IT Budgets Will Go Up Or Stay Flat For Most Companies In 2009 - InformationWeek

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IT Budgets Will Go Up Or Stay Flat For Most Companies In 2009

Survey of IT leaders predicts that IT budgets, hiring, salaries, and outsourcing will rise next year.

Maybe things aren't so bad after all. Despite the economic gloom, most IT organizations expect their budgets for 2009 to exceed their 2008 IT budgets, or at least remain flat, according to a new survey of CIOs and IT executives at 230 companies.

Forty-four percent of IT leaders expect their 2009 IT budgets to be higher than 2008 levels, 37% say IT spending will be flat, and only 19% expect their 2009 IT budgets to be lower than 2008 levels, according to the newly released Society for Information Management annual survey for 2008.

Although the survey was conducted in June, before the recent low points of Wall Street's meltdown, "I don't think the numbers would've been that different had the poll been done before we were up to our eyeballs with the economy," said Jerry Luftman, VP of academic community affairs for SIM and professor at Stevens Institute of Technology.

"IT is seen differently today than it was compared with previous downturns," said Luftman. "IT is imperative to keeping companies running, improving productivity -- it's the place to invest to reel in costs ... I'm optimistic that this is the end of the economic crisis, that the outlook next year will be better."

In 2008, 46% of respondents increased IT spending over 2007 levels, 28% had flat budgets, and 26% reduced their IT budgets, according to the survey. The average IT budget in 2008 was 3.82% of revenue, versus 3.5% in 2007.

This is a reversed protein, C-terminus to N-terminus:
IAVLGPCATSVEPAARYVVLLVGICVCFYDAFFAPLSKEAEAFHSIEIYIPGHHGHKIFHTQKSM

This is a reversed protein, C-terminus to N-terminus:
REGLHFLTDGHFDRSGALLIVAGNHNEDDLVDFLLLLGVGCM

Looking ahead, respondents seem to have a cautiously optimistic attitude toward IT investments in 2009 as well, he said. Hiring will be one area that's being beefed up at many IT organizations. IT head count in 2009 is projected to increase at 43% of companies, while 42% expect their staff size to remain flat. Only 15% expect IT head count to be lower than in 2008.

In 2008, 40% of respondents said their IT head count increased over 2007 levels, while 36% said their staffing remained flat. About 24% said their organizations' IT head count in 2008 was smaller than 2007 levels.

While about four in 10 IT organizations expect to add staff in 2009, projected budgets also reflect plans to ramp up the use of offshore outsourcing. On average, survey respondents said 5.6% of their projected 2009 IT budgets are earmarked for offshore outsourcing, compared to only 3.2% in 2008.

The use of domestic outsourcing is also expected to rise in 2009, with respondents projecting to spend 6.2% of their IT budgets on those services next year, compared with 5.2% of 2008 IT budgets being allocated to that.

The projected rise in outsourcing is related to companies looking to rein in costs, as well as to fill "skills gaps," Luftman said.

When it comes to pay, 75% of respondents expect IT salaries in 2009 to be higher than those in 2008, while 22% expect pay to remain flat, and only 3% predict IT pay to be less next year versus 2008.

If SIM's poll accurately reflects IT organizations' spending plans moving forward in 2009, the optimism would surely be welcome by vendors like Microsoft and SAP, which are among tech companies reporting in recent weeks that they've felt the sting of the weak economy.

Finally, the survey also revealed some good news for chief information officers about pecking orders. In 2008, 43.5% of CIOs reported to their companies' CEOs, compared with only 31.4% who reported to their companies' CEOs in 2007. Last year was the only decline in the percentage of CIOs reporting to CEOs since 2005, when SIM began asking a survey question about executive reporting. This leads Luftman to believe that last year's result was "just a blip," he said, rather than the beginning of a trend.

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